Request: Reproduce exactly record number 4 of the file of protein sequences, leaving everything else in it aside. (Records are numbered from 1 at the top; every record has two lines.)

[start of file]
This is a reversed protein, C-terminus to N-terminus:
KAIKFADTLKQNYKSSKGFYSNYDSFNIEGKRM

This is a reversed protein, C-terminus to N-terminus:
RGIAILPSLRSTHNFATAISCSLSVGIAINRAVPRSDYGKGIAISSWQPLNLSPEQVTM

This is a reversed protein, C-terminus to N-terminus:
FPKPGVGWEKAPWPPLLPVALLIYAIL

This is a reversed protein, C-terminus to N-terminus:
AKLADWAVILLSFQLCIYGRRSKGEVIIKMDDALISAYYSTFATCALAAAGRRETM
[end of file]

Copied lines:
This is a reversed protein, C-terminus to N-terminus:
AKLADWAVILLSFQLCIYGRRSKGEVIIKMDDALISAYYSTFATCALAAAGRRETM